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The Little Big Cottage in Homeland
Designer Dan Proctor takes on an important home renovation project: his own.

By Sarah Gilbert Fox
Photographed By Ken Wyner

In the space of 13 years, Dan Proctor, principal/owner of Kirk Designs, and his life partner, Jeffrey Hess, have designed the interior of the three homes they have owned. Their first house was in Guilford, their second house in Roland Park, and now they’ve landed in a 1927 white stucco and stone house in Homeland. From the outside, the home appears small next to some of the larger homes in the neighborhood. “It might look like a miniature cottage, but as soon as you open the door, it looks like Mame built it— like something from Paris in the ’20s or ’30s exploded inside,” says Proctor.

The 12-by-24-foot foyer, with its black slate and white ceramic diamond-pattern tiles, sets the mood for a “little bit of Paris in Homeland,” says Proctor. A long, mirror-topped table by David Weisand stands between two doors that were added after Proctor and Hess bought the house. “There used to be one door where the table was, but we wanted to use the space better and we wanted balance,” says Hess, who also works in the design world. To the right of the entry table is a Jacques-Emile Ruhlmann-inspired Art Deco burgundy velvet boudoir chair set next to a sweeping staircase, surrounded by walls painted “Jackie O blue,” says Proctor, before adding that it’s officially Benjamin Moore No. 703.

The hallway features two closets, one used for coats, as might be expected, and the other to house the stereo system and mammoth collection of CDs. Where are the speakers? Nowhere in sight, given Proctor’s pet peeve about visible speakers and wires. “We have a cool stereo system that has allowed us to bury the speakers in the ceilings under the plaster throughout the house,” he says. “Essentially, you have no idea where the sound comes from, and it keeps the ceiling clean.”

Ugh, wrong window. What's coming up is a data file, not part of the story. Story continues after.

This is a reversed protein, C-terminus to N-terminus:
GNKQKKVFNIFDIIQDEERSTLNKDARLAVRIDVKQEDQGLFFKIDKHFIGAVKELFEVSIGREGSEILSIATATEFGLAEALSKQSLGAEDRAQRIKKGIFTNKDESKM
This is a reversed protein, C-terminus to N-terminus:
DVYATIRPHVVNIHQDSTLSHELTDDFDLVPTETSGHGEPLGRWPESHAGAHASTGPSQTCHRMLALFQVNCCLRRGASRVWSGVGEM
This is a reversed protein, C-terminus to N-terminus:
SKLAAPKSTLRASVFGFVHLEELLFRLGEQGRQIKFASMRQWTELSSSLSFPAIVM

Between the window seat and the table is what was originally a breakfast room, then a laundry room, and now a powder room reminiscent of something aboard a vintage luxury liner. Paneled mahogany walls provide a handsome backdrop for two wall-sized antiqued mirrors that complement a vintage Venetian octagonal mirror. “That mirror inspired the way we did this room,” says Hess, pointing to the legs of the sink and other octagonal-shaped touches. The black marble sink complements the St. Laurent black marble and herringbone tiles, with ivory-accented trim on the floor.

Across the hall, the dining room is painted a very dark, steel-charcoal and features step-up moulding designed by Hess. “Imagine a very dark Chanel suit with white cuffs. That’s what we wanted to achieve,” says Proctor. Framing the windows are ivory and black double-weave, striped floral draperies, that look, says Proctor, “like a divine hostess gown, perhaps like something Gloria Vanderbilt might wear at the Biltmore.”

While moving the door to the other side of the room to accommodate the view of the stairs and to keep the balance, Proctor and Hess also decided to lay down new floors of herringbone oak. In the middle of the room is a round, burled walnut table by Mitchell Yanosky, a mimic of an Albert Hadley design that Proctor had seen in an old black-and-white photo. The table is surrounded by ivory and charcoal shantung silk-fabric chairs. Along the walls, in keeping with the Chanel/Parisian feel, are Roman leaf and feather-motif crystal sconces. The large abstract prints are by Robert Motherwell.

Across the hall, on the other side of the staircase, is the living room, brilliant with ivories, touches of golds and an abundance of sunlight. Says Hess: “One of the main reasons we purchased this house was because of all the natural light that comes in.” The light plays off the Italian silk drapes, and striped French silk Louis Seize chairs, and brings out the texture of the sisal rug. To impart a sense of the exotic to the room, Proctor and Hess added a zebra rug under a copy of a red-topped antique English club table.